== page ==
When Keith Reed became Central’s starting quarterback, he knew the legacy of his predecessors.
Reed wasn’t asked to rewrite the county record books like Jeff Godfrey or Rakeem Cato.
Setting new marks would be up to the two running backs that would be lining up in the backfield with him.
But Reed, now a senior and two-year starter for the Rockets, hasn’t just been good for handoffs.
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Despite playing in a mostly run-oriented scheme, Reed has been the reliable presence who has balanced Central’s offense and helped the Rockets move to within one victory of its fifth consecutive state semifinals appearance.
“[Reed] made a drastic change in the summer during 7-on-7’s,” Central coach Roland Smith said. “If we asked him to throw the ball as much as we did those guys before or guys like Jacory Harris or Eldrin Jones when I was at Northwestern, I’d feel confident letting him do it.”
Central (10-1), ranked No. 3 nationally by USA Today, takes on undefeated Palm Bay Heritage (12-0) Saturday at 7:30 p.m. at Traz Powell Stadium in the Region 4-6A final.
The Panthers will likely try to stack the line of scrimmage (as many teams have over the past two seasons) hoping to contain explosive seniors Joe Yearby and Dalvin Cook, who have combined for 3,060 yards and 46 rushing touchdowns, and force Central to rely on its passing game.
Only one team has succeeded in beating Reed and the Rockets this season — Booker T. Washington, the No. 1-ranked team in the nation.
Reed (5-10, 180 pounds) has made several teams over the past two seasons regret that strategy, however, with his mobility and deceptively strong arm.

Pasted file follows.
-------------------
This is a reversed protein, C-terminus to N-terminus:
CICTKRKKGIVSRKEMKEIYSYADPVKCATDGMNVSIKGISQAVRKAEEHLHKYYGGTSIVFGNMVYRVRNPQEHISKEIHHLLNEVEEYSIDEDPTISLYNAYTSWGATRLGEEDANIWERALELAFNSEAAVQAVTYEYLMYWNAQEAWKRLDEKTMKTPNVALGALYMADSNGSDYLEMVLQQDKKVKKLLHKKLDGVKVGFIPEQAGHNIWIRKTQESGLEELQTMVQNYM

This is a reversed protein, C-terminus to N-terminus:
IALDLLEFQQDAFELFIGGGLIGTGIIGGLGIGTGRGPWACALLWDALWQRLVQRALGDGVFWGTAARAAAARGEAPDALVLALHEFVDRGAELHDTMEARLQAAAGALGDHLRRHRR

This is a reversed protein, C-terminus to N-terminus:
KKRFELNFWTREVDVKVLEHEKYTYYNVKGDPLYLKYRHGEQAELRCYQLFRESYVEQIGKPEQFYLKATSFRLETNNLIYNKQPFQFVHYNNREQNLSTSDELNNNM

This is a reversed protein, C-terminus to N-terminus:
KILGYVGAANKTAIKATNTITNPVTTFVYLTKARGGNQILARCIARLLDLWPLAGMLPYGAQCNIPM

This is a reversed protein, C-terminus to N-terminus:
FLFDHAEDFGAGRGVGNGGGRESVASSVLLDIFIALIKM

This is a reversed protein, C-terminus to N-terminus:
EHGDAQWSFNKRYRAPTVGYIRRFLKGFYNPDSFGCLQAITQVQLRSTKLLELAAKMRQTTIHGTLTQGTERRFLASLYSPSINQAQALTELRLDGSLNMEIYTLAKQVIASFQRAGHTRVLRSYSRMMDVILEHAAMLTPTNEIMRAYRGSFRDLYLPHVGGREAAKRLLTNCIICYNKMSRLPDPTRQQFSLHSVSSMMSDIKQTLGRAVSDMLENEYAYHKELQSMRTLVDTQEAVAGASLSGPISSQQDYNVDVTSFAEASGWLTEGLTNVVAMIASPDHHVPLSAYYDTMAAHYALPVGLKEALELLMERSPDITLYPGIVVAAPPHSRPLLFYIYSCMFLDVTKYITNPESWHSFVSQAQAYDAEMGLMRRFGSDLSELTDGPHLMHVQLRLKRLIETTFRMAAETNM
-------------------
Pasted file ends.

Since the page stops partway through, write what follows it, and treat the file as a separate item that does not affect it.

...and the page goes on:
After being used only as a backup quarterback at Mater Academy his freshman season and at Northwestern his sophomore year, Reed transferred to Central earning the starting job before the start of last season under then-coach Telly Lockette.
Reed’s performances have attracted the attention of a few FCS and Division II schools, but he’s yet to garner at FBS-school offer.
“Whenever we have one-on-one matchups outside, [Reed] does a great job finding our receivers and making a play,” Smith said. “He’s developed tremendously and did a great job this season in several hostile environments. They’re daring him to beat us and he’s getting the ball out to our receivers and not letting them.”
Reed isn’t putting up the flashy passing statistics of Cato (a three-year starter at Marshall) and Godfrey (a senior at UCF), the top two all-time passing yardage leaders in Miami-Dade County history.
What he has been is efficient. In two seasons as Central’s starter, Reed has completed 139 of 270 passes for 2,632 yards, 24 touchdowns and only four interceptions.
“We have a great offensive line, but when pressure comes, [Reed] makes the right call to throw the ball or scramble,” Central junior receiver Da’Vante Phillips said. “We know he’s one of the most important guys on the field. He makes everything work.”
Central coaches don’t just praise Reed’s smarts as a passer. Even when his task is simply to hand the ball to one of his All-American teammates, Reed still is counted upon to make sure it’s the correct play to exploit opposing defenses’ weaknesses.
“We call run plays, but I sometimes let him make the calls on where to run based on how he reads the defense,” Central offensive coordinator A.J. Snipes said. “You look at his efficiency, it’s better than most quarterbacks anywhere and we’re throwing deep most of the time. Those aren’t high-percentage passes.”
Reed grew up in a football family with several of his relatives, including his father, Keith, Sr., teaching him the game. When he’s not playing football, Reed often helps his dad with his seafood catering business.
“I do pretty much everything to help him,” Reed said. “I cook. I prepare for the events with him. He makes all kinds of crazy seafood creations. I stick to making the basic stuff.”
Reed hopes to have something special prepared following Thanksgiving this weekend that can take Central one step closer to a third state title in four years.
“I think about how when I first got here all my teammates and coaches helped me and supported me,” Reed said. “I take credit for my teammates. It’s not about me. I just keep working and grinding and doing everything I have to do to help my team win.”